The True Meaning of Closing A Deal and How Sales Coaching Can Help

Is closing a deal an art or a science? Is closing a deal in the age of the customer as important as it was in the past? Is it just about negotiation and closing skills?

Closing is an area that often doesn’t get a lot of attention in sales enablement, except developing negotiation and closing skills. But it should, as the average win rate for forecast deals in our 5th Annual Sales Enablement Study was 46.4%, which simply means that less than half of all forecast deals close as a win.

Closing deals is – more than any other area in professional selling – a mindset issue. (Click to tweet)

Of course, there are certain skills that salespeople should be able to apply fluently. Yet even if sellers are technically able to apply these skills, they often feel uncomfortable in closing situations and are not confident in their ability to do the right things. That’s when they unconsciously communicate uncertainty, which is what the buyer perceives. And if a salesperson communicates uncertainty, the buyer most likely won’t sign the contract.

When it comes to mindset, sales coaching is an effective way to tackle the issue. But first let’s break down what closing a deal actually means for both seller and buyer and in B2B selling for their organizations.

For the salesperson, a signed contract is the key to commission. For the buyer, a signed contract is their commitment to achieve their desired results. (Click to tweet)

For the salesperson, closing a deal is the final step to getting a signed contract, which is the last stage in the sales cycle before the deal goes to customer success and the value that has been sold has to be delivered. For the salesperson, the closed deal represented by a signed contract is the key to their commission or incentive. So, the closed deal opens the opportunity for their commission and contributes to their performance record.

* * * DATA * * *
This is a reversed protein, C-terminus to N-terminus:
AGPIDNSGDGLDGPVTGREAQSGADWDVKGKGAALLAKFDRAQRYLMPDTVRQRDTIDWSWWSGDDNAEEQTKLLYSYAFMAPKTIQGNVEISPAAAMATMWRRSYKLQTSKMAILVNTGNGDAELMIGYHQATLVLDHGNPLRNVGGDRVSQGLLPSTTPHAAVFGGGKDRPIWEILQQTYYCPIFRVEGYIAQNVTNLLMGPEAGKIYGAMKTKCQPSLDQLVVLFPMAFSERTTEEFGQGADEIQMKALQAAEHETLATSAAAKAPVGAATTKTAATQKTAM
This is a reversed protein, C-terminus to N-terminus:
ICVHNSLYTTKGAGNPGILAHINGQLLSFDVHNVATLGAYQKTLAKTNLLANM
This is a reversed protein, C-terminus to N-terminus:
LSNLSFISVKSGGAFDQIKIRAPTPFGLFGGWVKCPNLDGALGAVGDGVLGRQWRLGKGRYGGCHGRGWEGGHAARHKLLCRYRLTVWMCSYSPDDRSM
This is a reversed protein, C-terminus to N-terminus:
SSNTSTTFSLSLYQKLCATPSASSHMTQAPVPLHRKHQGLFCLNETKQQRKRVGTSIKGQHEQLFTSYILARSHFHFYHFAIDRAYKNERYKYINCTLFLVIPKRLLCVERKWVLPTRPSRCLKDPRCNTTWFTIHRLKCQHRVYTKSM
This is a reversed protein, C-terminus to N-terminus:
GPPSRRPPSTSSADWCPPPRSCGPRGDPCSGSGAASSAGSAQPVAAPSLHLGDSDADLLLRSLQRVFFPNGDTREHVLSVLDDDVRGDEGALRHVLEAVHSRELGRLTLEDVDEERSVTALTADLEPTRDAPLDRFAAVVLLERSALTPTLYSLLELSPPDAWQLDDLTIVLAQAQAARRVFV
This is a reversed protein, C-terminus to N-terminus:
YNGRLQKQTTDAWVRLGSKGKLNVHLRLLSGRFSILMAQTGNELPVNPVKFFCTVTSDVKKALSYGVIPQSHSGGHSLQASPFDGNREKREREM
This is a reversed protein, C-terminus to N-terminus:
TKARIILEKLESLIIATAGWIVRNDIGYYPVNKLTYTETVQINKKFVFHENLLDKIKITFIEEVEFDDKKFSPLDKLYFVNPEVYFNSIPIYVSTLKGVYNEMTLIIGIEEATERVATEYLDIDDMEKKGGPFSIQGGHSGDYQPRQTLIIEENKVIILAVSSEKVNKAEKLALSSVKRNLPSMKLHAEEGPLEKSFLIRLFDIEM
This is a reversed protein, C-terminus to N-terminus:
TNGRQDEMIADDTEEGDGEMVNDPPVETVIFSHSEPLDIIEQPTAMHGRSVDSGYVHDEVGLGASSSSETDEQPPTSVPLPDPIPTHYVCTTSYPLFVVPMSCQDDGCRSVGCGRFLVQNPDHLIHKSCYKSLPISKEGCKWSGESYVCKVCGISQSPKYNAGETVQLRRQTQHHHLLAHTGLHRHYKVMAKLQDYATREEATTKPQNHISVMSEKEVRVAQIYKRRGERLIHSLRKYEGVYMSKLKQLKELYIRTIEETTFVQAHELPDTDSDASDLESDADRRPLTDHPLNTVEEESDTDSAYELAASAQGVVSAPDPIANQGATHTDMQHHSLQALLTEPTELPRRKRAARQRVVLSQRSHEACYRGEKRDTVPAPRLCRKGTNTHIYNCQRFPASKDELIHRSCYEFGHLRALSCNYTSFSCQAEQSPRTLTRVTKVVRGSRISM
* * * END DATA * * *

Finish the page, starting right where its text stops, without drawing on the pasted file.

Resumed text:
For the buyer, making a buying decision and signing the contract is the final milestone that allows the buyer to experience or implement the value that has been bought. The signed contract is basically the buyer’s key to achieving their goals. More important, the signed contract for the buyer(s) is a signature that represents their commitment to finally solve the business problem that’s the reason for the buying decision in the first place.

Closing a deal is an organizational commitment to deliver the promised value. Signing the contract is the buying organization’s final commitment to achieve their desired outcomes. (Click to tweet)

For the selling organization, closing a deal is a commitment to deliver the value that has been sold and to ensure that the buyer has an excellent customer experience. That’s why closing a deal is a team effort, even if the final interaction is often only between buyer and seller or between the buying team and the selling team. Behind that interaction is the selling organization’s commitment to deliver the value that has been sold, on time, with the expected quality, ensuring excellent service.

For the buying organization, it’s also a commitment to make sure that they are going to implement and utilize the products and services they bought and ensure that – in addition to the investment in the solution – they also are investing in internal resources to ensure a successful implementation to achieve their desired results.